Optimum dose of ginger root oil to treat sterile Mediterranean fruit fly males (Diptera: Tephritidae)
Article first published online: 16 DEC 2010
© 2010 Blackwell Verlag, GmbH
Journal of Applied Entomology
Special Issue: Improving Sterile Male Performance in Fruit Fly SIT Programmes
Volume 137, Issue Supplement s1, pages 83–90, June 2013
How to Cite
Paranhos, B. J., McInnis, D., Morelli, R., Castro, R. M., Garziera, L., Paranhos, L. G., Costa, K., Gava, C., Costa, M. L. Z. and Walder, J. M. M. (2013), Optimum dose of ginger root oil to treat sterile Mediterranean fruit fly males (Diptera: Tephritidae). Journal of Applied Entomology, 137: 83–90. doi: 10.1111/j.1439-0418.2010.01595.x
- Issue published online: 29 MAY 2013
- Article first published online: 16 DEC 2010
- Received: April 22, 2010; accepted: October 30, 2010.
- Ceratitis capitata ;
- sterile insect technique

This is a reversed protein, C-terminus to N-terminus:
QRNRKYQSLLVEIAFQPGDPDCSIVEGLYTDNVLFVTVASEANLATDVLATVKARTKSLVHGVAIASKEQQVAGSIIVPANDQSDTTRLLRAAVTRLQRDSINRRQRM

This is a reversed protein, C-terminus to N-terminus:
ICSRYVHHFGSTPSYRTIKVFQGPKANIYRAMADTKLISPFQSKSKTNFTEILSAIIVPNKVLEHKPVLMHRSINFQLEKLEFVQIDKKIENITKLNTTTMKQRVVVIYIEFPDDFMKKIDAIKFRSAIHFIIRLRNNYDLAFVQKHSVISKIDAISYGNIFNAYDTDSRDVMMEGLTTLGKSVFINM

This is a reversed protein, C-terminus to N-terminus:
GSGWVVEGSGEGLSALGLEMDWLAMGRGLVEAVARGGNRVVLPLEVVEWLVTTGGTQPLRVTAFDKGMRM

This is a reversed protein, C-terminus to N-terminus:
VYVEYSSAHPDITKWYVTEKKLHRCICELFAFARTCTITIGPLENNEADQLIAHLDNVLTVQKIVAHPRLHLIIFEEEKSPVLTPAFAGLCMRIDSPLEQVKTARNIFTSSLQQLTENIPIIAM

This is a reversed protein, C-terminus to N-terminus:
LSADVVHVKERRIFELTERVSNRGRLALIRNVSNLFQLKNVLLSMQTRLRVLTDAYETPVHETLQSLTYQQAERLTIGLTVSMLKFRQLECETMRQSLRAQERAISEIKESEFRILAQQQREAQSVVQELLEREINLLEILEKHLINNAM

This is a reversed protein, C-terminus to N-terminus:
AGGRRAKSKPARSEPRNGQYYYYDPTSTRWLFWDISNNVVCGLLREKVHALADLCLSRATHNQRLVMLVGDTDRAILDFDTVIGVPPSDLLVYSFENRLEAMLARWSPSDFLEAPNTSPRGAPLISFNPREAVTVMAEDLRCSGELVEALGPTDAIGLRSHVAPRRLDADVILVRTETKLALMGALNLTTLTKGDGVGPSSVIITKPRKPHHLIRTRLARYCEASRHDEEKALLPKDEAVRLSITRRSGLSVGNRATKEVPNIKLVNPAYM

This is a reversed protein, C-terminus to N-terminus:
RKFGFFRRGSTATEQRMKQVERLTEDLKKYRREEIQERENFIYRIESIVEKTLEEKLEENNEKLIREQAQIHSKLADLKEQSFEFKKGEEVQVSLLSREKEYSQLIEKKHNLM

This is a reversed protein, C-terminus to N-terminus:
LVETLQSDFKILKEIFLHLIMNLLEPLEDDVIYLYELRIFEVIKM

The sterile insect technique (SIT) is widely used as part of an integrated approach to reduce field populations of the Mediterranean fruit fly (Ceratitis capitata, Diptera: Tephritidae). Aromatherapy based on exposure to ginger root oil (GRO) volatiles is known as a method to significantly improve the sexual performance of sterile medfly males, and is being used in many mass-rearing facilities around the world. However, the optimum dose of GRO is not well defined. This work evaluated in laboratory cages four different doses of GRO and a control (0, 0.1, 0.25, 0.5 and 0.75 ml/m3), and two different methods to hold flies prior to release (paper bags and plastic cages). The objective was to find the lowest dose that provides optimal improvement in mating performance of sterile males when competing with wild males for wild females and optimal reduction in fertility of wild females. Egg hatch, copula duration, the Relative Sterility Index (RSI), and a Competitiveness (C) value (based on RSI) were calculated for each treatment to assess male sexual performance and induction of sterility. The method used to hold flies did not influence the aromatherapy effect. The mean time spent by wild females in copula with wild males was significantly longer than with sterile males for all treatments, except when sterile males were treated with 0.1 ml of GRO/m3. Amongst all doses studied, it is recommended to apply the lowest dose, 0.1 ml of GRO/m3, since at this dose both the RSI and induced sterility reached the highest levels, and were not statistically different from the 0.25 and 0.5 GRO/m3 doses. Indeed, this dose showed a very significant improvement in the mating competitiveness of sterile males aromatically treated with GRO.